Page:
"They are ruthless, single-minded and totally committed." - British security adviser; Source: "The Times of London," Aug. 16, 2006.
I have one of the most interesting jobs in the world. One day I am advising world leaders on the nuances of international monetary policy. The next day I am consoling a distraught reader who thinks I need to "look within myself spiritually." The last time I looked within myself, I saw my navel. It was full of lint. Never again.
Of all the experts I have read or consulted lately about the situation in the Middle East, the one who made the most sense was quoted recently in The New York Times. She's Jennifer Shelton-Armstrong, identified as a 45-year-old Democrat in Mission Viejo, California, who participated in a poll about President Obama's handling of foreign policy and terrorism. This is what she said: "He is ambivalent, and I think it shows. There is no clear plan."
Pop culture is a better indicator of the public mood than political talking points, so it's interesting to see how two top-rated and long-running CBS television dramas have recently dealt with the issue of inequality. They suggest it's a real issue, but not in the way politicians talk about it.
Mother, Mom or Mommy, the name matters not to me; it's the person who matters. My earliest memories of my mother were of her holding me in her lap, tight against her ample chest and soothing me when I was upset. She was my comforter, even when she was the one who had just disciplined me. In her lap, with her arms around me, I felt loved, safe and secure.
On April 26, 2014, the Newton County Board of Commissioners (BOC) met for its second work session to discuss the structure of county government. For those who have not followed this issue closely, the BOC is currently operating under a county manager form of government that is contrary to the county's charter, which is also called its "enabling legislation." The current charter calls for a full time commission chairman to be the county's chief executive officer rather than that role being filled by a county manager. Recent action by the BOC to appoint a "county manager in waiting ...
For the past week, instead of the major media writing about the economy, worrying about the apparent lying in our federal government or bringing to light proper care of veterans, it has focused its attention on Donald Sterling, the owner of the Los Angeles Clippers.
The seniors in our 1965 Bartlett High School class were archetypal of the era, anxious to graduate and make our mark in the world or take advantage of parental aspirations desiring their baby-boomer cherubs to earn another sheepskin at the college level. Vietnam was an obscure apprehension, except for a few senior boys that received an induction notice from Uncle Sam.
June 21 is officially the first day of summer, but - as happens during any election year - the heat is going to set in well before then. It's going to be a long, hot spring and an even longer, hotter summer.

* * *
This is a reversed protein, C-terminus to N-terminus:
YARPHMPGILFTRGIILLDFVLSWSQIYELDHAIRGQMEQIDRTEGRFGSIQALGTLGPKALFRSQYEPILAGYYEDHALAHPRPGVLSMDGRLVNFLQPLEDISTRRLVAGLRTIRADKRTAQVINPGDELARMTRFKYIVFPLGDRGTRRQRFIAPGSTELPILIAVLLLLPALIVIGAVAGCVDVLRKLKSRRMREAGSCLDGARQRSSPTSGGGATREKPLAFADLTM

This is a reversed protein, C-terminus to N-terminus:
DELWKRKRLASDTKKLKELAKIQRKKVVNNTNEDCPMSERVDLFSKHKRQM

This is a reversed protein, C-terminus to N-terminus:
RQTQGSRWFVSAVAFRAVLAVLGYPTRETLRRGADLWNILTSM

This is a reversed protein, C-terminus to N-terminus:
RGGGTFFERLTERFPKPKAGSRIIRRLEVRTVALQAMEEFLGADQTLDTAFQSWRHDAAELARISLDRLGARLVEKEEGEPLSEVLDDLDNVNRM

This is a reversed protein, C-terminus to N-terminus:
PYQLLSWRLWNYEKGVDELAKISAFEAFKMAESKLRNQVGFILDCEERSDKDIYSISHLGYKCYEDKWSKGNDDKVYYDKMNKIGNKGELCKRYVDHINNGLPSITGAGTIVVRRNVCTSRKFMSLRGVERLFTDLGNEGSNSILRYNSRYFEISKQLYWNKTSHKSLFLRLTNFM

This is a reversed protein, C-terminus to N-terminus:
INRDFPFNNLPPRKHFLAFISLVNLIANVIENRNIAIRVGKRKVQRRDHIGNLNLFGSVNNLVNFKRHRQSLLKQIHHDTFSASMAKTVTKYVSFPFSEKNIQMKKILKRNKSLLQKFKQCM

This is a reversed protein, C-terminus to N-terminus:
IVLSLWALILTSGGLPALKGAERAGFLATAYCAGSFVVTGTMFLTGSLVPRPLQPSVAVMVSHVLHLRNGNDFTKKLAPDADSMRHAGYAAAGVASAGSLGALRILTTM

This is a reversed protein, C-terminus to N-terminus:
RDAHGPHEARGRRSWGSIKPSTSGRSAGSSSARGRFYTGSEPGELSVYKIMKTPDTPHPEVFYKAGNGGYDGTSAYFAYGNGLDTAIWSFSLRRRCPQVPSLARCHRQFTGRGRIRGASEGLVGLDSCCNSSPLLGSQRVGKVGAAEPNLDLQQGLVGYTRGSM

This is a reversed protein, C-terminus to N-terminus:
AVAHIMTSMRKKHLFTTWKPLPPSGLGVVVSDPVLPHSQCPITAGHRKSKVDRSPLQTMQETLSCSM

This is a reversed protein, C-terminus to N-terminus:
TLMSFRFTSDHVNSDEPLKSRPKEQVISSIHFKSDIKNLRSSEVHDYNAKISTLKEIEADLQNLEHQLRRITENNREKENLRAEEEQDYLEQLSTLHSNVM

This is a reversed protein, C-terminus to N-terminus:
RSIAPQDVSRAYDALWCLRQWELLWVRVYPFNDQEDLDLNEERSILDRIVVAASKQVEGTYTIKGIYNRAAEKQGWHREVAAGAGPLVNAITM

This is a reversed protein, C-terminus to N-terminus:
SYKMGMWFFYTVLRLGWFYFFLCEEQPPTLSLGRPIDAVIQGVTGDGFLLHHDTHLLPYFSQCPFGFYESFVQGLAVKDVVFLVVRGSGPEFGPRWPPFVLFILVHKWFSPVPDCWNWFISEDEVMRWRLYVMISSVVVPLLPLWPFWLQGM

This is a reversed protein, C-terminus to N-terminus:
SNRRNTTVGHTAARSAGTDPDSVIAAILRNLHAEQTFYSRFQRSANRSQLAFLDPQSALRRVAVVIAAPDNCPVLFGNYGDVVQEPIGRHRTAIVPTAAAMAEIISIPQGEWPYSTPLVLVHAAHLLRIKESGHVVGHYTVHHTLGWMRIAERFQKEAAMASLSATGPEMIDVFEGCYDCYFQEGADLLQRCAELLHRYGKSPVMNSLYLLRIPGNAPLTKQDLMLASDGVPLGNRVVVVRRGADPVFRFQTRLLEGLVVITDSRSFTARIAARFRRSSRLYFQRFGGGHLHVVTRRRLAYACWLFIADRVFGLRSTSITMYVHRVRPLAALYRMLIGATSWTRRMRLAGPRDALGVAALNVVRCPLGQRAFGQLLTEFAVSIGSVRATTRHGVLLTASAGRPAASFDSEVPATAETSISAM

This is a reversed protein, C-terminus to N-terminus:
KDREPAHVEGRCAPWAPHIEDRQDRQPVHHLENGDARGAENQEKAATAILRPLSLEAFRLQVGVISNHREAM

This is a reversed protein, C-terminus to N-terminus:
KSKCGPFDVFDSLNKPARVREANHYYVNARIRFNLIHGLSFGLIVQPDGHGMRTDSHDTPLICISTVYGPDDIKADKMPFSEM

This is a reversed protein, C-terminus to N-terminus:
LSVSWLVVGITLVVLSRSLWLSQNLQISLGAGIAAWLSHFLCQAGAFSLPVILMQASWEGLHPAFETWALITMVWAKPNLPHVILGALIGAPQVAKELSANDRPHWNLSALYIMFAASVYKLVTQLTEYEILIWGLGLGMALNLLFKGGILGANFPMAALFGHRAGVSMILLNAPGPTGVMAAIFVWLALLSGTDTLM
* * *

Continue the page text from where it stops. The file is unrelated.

Israel's Holocaust Remembrance Day has passed. But then, as far as I'm concerned, it is always Holocaust Remembrance Day - a perpetual and frustratingly futile attempt to come to terms with murder so vast and incomprehensible it is like pondering what came before the Big Bang. And yet in a corner of the world, the Holocaust is considered no mystery at all. The Jews did it to themselves to foster the creation of Israel. This is what Hamas believes.
The scene: The office of Teya Ryan, president of GPB.
In 1954, the U.S. Supreme Court ended legal segregation in public schools with a unanimous 9-0 decision in Brown v. Board of Education. While the ruling paved the way for future integration of American society, the court itself was far from integrated. The decision was reached by nine white men.
History refers to a particular confederation of GIs as veterans of "The Forgotten War," a war that tested the very best America could field, both experienced and untried.
I love to explore historical towns. I especially enjoy comparing old town photos to the current locations. Hanging on the walls in Gritz Family Restaurant in McDonough are photos of the old city. Could some of my relatives be in these photos? The specific picture I examined was an aerial photo covering a huge swath of the town square.
Spring in Covington is always a gorgeous sight. The dogwoods, other flowering trees and azaleas all put on quite a show.
It's amazing, in a short 68 years since the beginning of the baby boomer age, how attitudes and meanings have changed so dramatically.
"President Obama vows zero tolerance on gender wage gap," read one headline. Another read, "Women still earned 77 cents on men's dollar in 2012." It's presumed that big, greedy corporations are responsible for what is seen as wage injustice. Before discussing the "unjust" wage differences between men and women, let's acknowledge an even greater injustice - which no one seems to care about - age injustice.
This week marks the 44th anniversary of Earth Day. In years past, the day has been marked with great media fanfare and attention. This week, it marched by with little mention. This is not so much a reflection of any lack of interest in the Earth, but a reflection of how mainstream and ongoing the topics of recycling, reclaiming and sustainability have become. They are now part of our daily lives, rather than a topic to be raised once a year.